Advice Column, Baby, Pregnancy & Baby, Toddler

Baby Led Weaning

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  • Category Advice Column, Baby, Pregnancy & Baby, Toddler

Weaning is the gradual change that a baby makes from having breast milk or formula as her only food source to eventually having no breast milk or formula and this change over can take on average 18 months. When one thinks of introducing the first solids, a picture of an adult spoon-feeding a baby pureed butternut or cereal comes to mind.

This approach is the most common weaning approach in the western world and rarely questioned. If one Google’s the dictionary definition of spoon-feeding you come up with: ‘to provide with so much help or information that one does not need to think for oneself. Baby led weaning on the other hand encourages a baby’s confidence and independence by following her cues. Solid feeding starts when a baby is able to move objects comfortably to her mouth, sit supported with good neck control and starts showing an interest in what the caregivers are eating.

If given a chance most babies will show their parents that they are ready for something other than milk simply by grabbing a piece of food and taking it to their mouths

The process of baby led weaning includes the following:

  1. Your baby sits at the family mealtime table with you and joins in when she is ready.
  2. She is encouraged to explore food as soon as she is interested, by picking it up with her hands – it doesn’t matter whether or not she manages to eat any at first.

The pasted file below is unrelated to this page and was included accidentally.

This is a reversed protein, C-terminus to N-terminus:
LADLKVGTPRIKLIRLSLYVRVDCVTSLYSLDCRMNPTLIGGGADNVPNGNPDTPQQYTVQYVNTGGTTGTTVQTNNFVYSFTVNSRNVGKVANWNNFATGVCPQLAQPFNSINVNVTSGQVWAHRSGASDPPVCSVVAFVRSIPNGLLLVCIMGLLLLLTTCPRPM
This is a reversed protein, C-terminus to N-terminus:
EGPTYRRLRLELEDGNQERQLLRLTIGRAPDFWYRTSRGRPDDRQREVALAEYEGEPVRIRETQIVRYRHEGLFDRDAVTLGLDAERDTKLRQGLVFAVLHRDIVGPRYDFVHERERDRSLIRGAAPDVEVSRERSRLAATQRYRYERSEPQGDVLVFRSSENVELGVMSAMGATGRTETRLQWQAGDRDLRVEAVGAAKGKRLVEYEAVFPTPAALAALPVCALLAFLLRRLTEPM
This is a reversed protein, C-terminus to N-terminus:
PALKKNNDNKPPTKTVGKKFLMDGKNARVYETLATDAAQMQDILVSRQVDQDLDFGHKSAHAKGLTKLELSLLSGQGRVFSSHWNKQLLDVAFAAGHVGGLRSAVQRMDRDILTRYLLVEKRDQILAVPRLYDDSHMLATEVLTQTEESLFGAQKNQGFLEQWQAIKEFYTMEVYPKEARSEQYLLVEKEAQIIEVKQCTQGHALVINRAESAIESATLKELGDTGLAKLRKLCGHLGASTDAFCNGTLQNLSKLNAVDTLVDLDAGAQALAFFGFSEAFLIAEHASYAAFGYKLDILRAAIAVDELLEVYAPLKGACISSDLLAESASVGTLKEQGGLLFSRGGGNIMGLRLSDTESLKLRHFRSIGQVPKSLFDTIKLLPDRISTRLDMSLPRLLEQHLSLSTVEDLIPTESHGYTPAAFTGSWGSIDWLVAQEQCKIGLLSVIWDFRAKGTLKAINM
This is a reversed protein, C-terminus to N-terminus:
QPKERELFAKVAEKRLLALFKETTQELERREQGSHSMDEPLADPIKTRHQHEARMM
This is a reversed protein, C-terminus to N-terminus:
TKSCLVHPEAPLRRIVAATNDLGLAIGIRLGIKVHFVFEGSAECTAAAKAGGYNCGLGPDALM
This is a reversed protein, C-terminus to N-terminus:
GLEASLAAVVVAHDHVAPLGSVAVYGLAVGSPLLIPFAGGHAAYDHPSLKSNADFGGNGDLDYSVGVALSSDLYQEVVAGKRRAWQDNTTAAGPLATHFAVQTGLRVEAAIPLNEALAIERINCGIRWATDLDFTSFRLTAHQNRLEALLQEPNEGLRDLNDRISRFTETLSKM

3. Food is offered in pieces that are the size and shape that the baby can handle easily, rather than as purees or mashed food.
  4. It is up to your baby how much she eats, and how quickly she widens the range of foods she enjoys.
  5. Your baby continues to have milk feeds and will show you when she is ready to reduce them.

The first experiences of eating solid food can have an impact on the way a baby feels about mealtimes for many years, so it makes sense to make them enjoyable. Unfortunately weaning for many baby’s – and their parents – isn’t much fun. Not all babies’ mind being spoon fed in the conventional way, some though become resigned to spoon feeding as oppose to really enjoying it.

Babies’, who are allowed to feed themselves, overall seem to enjoy food. Baby led weaning is most appropriate for infants over the age of 6 months as these infants are more able to co-ordinate hand to mouth movements.

The benefits of baby led weaning are numerous and include but are not limited to the following ;

  1. It’s enjoyable and fun for the whole family
  2. It’s a natural way of weaning – prior to the 1900’s parents would instinctively bring babies to the table when they were able to sit supported on the parents lap. This would lead to baby being given food from the family table.
  3. Learning about foods: babies who are allowed to feed themselves learn about the look, smell, taste and texture of different foods.
  4. Learning to eat safely – being allowed to explore food before it goes into their mouth teaches babies about what is chewable and what isn’t.
  5. Learning about their world – babies never just play, they are always learning.